Addiction is hard – it takes an unbelievable toll on those who struggle, but also presents difficulties for close friends and family members. If you know someone struggling with addiction, it can be tempting to want to just fix everything yourself, ease their suffering and handle it for them. Unfortunately, it doesn’t work this way.
For those struggling with addiction, the desire to change can come only from within themselves, regardless of how many times they hear how bad the habit is. Does this mean you have no role to play in the recovery of a loved one? Not at all.
In fact, you have a very important role to play, because even though you can’t physically create a change, you can be present, supportive and encouraging throughout the entire process. Whether it’s before, during or after recovery, your presence and desire to see a friend or family member through recovery can do more for your loved one than you might believe.
All substance use habits are different. Each case of addiction varies in severity, depending on the substance used, substance quantity used, how long and in what amounts the substance was used, and personal history regarding issues like incidents of past trauma or abuse.
Take the time to learn about the specific substances being used, especially the effect they have on the mind and body. Many times, addictive substances cause a person to act subconsciously, so what you notice might not even be obvious to your family member.
Talk and ask questions
Bringing up a subject like this is tough. It can be awkward, uncomfortable and confusing. This is why it’s not only crucial to understand the substance itself, but to take the time to understand your loved one – their story, their motivations, their fears, their desires. Knowing that they are seen and loved by you can be a crucial first step towards recovery.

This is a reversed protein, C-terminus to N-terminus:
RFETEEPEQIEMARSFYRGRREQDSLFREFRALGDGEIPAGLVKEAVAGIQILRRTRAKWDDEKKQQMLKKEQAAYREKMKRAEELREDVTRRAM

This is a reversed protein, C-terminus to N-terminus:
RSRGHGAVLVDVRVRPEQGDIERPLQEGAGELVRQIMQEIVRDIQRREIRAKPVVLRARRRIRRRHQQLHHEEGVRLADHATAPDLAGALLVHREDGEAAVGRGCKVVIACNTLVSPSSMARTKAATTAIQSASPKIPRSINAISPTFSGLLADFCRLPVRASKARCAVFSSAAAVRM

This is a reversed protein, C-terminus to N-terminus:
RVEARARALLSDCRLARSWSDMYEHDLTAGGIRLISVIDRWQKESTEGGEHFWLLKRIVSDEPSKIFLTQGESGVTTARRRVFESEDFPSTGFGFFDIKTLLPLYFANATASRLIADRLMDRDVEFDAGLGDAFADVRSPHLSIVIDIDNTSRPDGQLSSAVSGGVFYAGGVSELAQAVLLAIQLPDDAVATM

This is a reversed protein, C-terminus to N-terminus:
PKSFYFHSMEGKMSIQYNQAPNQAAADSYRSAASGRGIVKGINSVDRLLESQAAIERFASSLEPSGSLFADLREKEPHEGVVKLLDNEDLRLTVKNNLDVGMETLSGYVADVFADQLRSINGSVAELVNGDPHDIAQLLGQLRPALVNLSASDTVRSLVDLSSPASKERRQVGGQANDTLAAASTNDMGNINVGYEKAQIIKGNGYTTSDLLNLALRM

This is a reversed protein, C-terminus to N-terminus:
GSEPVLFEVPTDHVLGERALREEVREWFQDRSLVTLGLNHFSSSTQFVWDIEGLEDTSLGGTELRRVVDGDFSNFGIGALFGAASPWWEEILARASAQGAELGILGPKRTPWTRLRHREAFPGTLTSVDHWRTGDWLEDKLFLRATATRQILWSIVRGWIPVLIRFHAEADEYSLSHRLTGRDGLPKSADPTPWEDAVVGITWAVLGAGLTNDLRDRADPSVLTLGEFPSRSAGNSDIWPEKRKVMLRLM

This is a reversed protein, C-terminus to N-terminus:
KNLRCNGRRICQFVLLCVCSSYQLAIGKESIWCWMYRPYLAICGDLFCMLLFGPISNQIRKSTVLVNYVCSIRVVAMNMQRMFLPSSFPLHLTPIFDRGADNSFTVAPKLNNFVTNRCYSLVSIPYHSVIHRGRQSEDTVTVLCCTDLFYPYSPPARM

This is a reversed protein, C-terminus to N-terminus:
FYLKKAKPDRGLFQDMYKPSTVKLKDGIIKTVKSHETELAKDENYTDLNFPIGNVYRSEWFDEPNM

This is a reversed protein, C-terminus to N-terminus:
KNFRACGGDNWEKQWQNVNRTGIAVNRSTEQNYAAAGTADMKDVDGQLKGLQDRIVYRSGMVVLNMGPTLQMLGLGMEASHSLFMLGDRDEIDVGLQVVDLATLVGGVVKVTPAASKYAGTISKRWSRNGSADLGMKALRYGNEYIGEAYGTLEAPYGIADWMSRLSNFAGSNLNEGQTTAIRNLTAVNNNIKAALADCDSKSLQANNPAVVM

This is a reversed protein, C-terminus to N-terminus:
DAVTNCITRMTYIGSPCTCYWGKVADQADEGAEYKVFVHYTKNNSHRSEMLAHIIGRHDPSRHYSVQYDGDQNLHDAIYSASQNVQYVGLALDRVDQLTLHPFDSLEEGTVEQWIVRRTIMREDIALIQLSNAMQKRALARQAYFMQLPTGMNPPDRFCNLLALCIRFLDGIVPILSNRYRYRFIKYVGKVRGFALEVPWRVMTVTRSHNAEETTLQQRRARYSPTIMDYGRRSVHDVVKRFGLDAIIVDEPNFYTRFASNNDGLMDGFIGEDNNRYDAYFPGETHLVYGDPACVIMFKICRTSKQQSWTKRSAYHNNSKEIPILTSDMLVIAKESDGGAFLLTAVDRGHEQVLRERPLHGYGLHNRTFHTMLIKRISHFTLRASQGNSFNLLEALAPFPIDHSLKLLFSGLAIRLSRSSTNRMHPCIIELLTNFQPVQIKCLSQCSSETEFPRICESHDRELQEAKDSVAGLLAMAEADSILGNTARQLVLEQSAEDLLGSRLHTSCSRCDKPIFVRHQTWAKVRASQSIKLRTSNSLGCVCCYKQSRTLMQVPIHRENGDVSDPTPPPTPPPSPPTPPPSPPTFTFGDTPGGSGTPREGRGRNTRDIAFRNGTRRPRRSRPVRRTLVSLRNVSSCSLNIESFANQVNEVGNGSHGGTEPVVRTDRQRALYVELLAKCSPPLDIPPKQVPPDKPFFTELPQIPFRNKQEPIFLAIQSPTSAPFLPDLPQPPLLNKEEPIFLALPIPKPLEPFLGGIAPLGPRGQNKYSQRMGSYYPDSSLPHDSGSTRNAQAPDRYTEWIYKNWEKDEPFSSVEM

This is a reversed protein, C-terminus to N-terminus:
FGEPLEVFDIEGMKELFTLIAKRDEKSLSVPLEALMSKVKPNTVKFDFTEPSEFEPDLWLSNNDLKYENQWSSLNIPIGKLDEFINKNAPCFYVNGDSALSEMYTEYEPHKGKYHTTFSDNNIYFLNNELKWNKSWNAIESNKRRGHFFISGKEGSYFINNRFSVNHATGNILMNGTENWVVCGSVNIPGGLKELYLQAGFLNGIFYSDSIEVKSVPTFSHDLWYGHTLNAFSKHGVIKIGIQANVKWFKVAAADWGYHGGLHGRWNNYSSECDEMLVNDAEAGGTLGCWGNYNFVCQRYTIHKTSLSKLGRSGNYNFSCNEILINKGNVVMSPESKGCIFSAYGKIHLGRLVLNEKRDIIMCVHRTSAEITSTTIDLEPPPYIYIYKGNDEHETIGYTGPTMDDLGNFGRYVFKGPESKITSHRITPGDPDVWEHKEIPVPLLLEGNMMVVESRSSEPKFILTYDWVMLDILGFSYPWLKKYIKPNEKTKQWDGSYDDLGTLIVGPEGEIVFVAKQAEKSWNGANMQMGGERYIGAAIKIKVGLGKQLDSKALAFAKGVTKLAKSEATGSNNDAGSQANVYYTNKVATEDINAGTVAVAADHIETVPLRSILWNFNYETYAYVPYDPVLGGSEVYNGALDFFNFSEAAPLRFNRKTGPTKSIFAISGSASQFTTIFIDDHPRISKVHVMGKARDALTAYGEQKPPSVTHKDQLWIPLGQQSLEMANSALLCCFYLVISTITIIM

Admit to them that you’re not sure how to approach the topic. Attack the situation with humility, because you don’t know what’s going on inside their head. Ask them if and how you can help them. Let them teach you – their experience will be a learning lesson and hopefully will provide some answers to questions and some guidance on where to go next.
Know when to celebrate and when to sympathize
Sometimes setbacks happen on the road to recovery. During relapse or times of intense struggle, be a voice of encouragement, a force for positivity. Yes, battling an addiction is never easy, but remind them of how far they’ve come, how much better they feel when they stay on top of their medication, and how important their counseling sessions are for mental and physical health. When the voice of doubt and self-destruction creeps in, you can be the voice condemning the lies and reminding your loved one of not just past victories, but the future end goal.
And, of course, when milestones are reached, celebrate with them! No matter how small or how monumental the victory, speak to the successes.
Be present how you can
“Be present” can manifest in numerous ways. Perhaps it’s attending a family counseling session. Maybe it’s helping in the initial process of finding a rehab center or addiction therapist. Commonly, the first step towards recovery is the hardest, so your loved one is likely to find a ton of support simply by your help in the search for a good program. By walking with them through the initial stages of recovery, and by sticking around as recovery continues, you can show your continued support of their healthy life choices.
Set healthy boundaries
It can be very hard to separate your life from that of a family member struggling with addiction. However, one of the best things a person can learn in this life is taking responsibility for one’s own actions. You have no obligation to take on the responsibilities of substance use recovery, because it is not your struggle to overcome.
This does not mean leaving your loved one high and dry! It means setting clear boundaries of when you’re available to talk with them; if they ask you to attend a counseling session with them, schedule the appointment at a convenient time for both of you; if they need help with medication management, work alongside them to come up with a system and then let them take ownership.
Remember, you can’t recover for them – unfortunately, they need to do a lot of the hard work themselves. Don’t feel guilty about this, because the balance between being completely unattached and overly helicopter-ish is where they will receive the most support from you.
Reach out for help
If you don’t know how to best walk with your loved one through addiction toward recovery, know that Pyramid Walden can help. Call us today at (301) 997-1300, or reach out to schedule a visit for yourself or your loved one.